The Georgia Court of Appeals held that a bailiff’s comments to the jury that the case had previously resulted in a mistrial was an improper communication that warranted the reversal of the defendant’s convictions for child molestation and enticing a child for indecent purposes.
In State v. McCargo, the defendant filed a motion for new trial following his conviction alleging that there was an improper communication between a bailiff and the jury during deliberations. At the hearing on the motion for new trial, the defendant presented evidence that while the jury was deliberating, the bailiff informed them that the case had previously been tried and that it ended in a mistrial. The State conceded that this communication did, in fact, take place.
Georgia case law is clear that such communications between anyone and the jury are prohibited as “no outside influence shall be brought to bear on the minds of the jury.” When there has been an improper communication between a bailiff and the jury in a criminal case, the appellate courts have held that there is a presumption of harm and that a new trial is warranted unless the State can rebut that presumption with evidence sufficient to show that it had no affect on the outcome of the defendant’s trial.
At the hearing on the motion for new trial, the State made a proffer to the court that 11 of the jurors would testify that the comments made by the bailiff about the prior mistrial did not affect their deliberations or verdict. The trial court accepted the State’s proffer, rather than require the witnesses to testify, but held that it did not rebut the presumption of harm in the defendant’s case.
Rather, the trial court focused on evidence regarding statements by the twelfth juror in a series of Facebook messages. In the messages, the juror stated that the bailiff’s comments may have possibly constituted “jury tampering” and maintained that this information did affect their deliberations as well as that juror’s verdict. It was noted in the messages that this juror “was the only holdout,” that the bailiff’s comments were “all that it took to stir the pot,” and ultimately the bailiff’s statements to them “are what found him guilty.”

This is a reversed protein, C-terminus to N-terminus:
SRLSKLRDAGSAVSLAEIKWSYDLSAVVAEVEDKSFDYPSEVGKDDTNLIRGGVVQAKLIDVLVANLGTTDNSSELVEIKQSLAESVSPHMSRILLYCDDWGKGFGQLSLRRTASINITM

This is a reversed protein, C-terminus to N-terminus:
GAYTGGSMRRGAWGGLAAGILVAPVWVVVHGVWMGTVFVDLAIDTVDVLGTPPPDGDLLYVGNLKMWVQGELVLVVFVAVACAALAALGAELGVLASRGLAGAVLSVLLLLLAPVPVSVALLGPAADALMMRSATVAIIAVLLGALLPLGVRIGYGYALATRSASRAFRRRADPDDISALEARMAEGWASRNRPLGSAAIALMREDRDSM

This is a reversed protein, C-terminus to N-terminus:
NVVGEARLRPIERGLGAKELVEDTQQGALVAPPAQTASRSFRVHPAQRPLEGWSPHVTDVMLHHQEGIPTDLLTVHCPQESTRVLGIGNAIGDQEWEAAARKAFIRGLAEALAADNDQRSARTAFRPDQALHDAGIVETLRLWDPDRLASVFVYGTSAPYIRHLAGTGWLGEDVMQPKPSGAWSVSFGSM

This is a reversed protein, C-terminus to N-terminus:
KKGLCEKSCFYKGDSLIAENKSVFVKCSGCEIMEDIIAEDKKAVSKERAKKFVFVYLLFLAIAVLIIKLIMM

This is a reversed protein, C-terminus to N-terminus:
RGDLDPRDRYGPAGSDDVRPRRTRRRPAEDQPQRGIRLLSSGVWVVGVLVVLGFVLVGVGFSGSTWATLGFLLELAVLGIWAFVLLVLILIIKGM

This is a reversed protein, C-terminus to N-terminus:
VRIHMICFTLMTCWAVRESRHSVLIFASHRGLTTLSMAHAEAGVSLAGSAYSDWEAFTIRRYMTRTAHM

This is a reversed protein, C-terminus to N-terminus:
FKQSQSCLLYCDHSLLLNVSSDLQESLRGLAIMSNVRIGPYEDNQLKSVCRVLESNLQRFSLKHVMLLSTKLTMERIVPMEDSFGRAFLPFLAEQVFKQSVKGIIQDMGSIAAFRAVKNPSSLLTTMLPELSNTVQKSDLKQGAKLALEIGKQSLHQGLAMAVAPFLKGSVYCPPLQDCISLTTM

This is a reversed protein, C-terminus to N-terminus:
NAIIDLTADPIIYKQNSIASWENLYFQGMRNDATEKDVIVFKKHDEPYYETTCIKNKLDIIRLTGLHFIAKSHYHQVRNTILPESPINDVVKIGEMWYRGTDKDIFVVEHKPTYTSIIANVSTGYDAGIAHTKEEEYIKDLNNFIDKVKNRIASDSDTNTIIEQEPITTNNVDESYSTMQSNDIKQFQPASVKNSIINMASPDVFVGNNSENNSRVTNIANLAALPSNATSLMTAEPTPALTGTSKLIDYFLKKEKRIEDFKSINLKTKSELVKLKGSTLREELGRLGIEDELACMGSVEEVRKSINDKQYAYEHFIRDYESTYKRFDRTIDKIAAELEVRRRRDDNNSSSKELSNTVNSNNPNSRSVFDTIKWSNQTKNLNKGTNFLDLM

This twelfth juror alluded to the fact that the other jurors were then motivated to reach a verdict quickly since this was the second time trying the case. The juror stated that once the bailiff made those comments to them, “it was about how we were going to make it right.”
This juror testified at the hearing on the motion for new trial and admitted making these statements in the Facebook messages. She stated that the bailiff’s statements were discussed by the other jurors during deliberations and that in response to the bailiff’s comments, several jurors stated that they were going to “make the verdict right.” During her testimony, the jury backpedaled a bit and conceded that she may have exaggerated a little in her Facebook messages. Also, despite her statements in the messages, she testified at the hearing that the bailiff’s comments did not affect her verdict.
The Court of Appeals held that the evidence presented at the hearing supported the trial court’s finding that the State failed to rebut the presumption of harm from the bailiff’s comments. The Court noted that in order to sufficiently rebut the presumption of harm, the State’s evidence must establish that none of the jurors were influenced by the improper statements of the bailiff.
Therefore, the Court concluded that the evidence supported the granting of the defendant’s motion for a new trial. As a result, the defendant’s convictions for child molestation and enticing a child for indecent purposes were reversed and the case was remanded back to the trial court.
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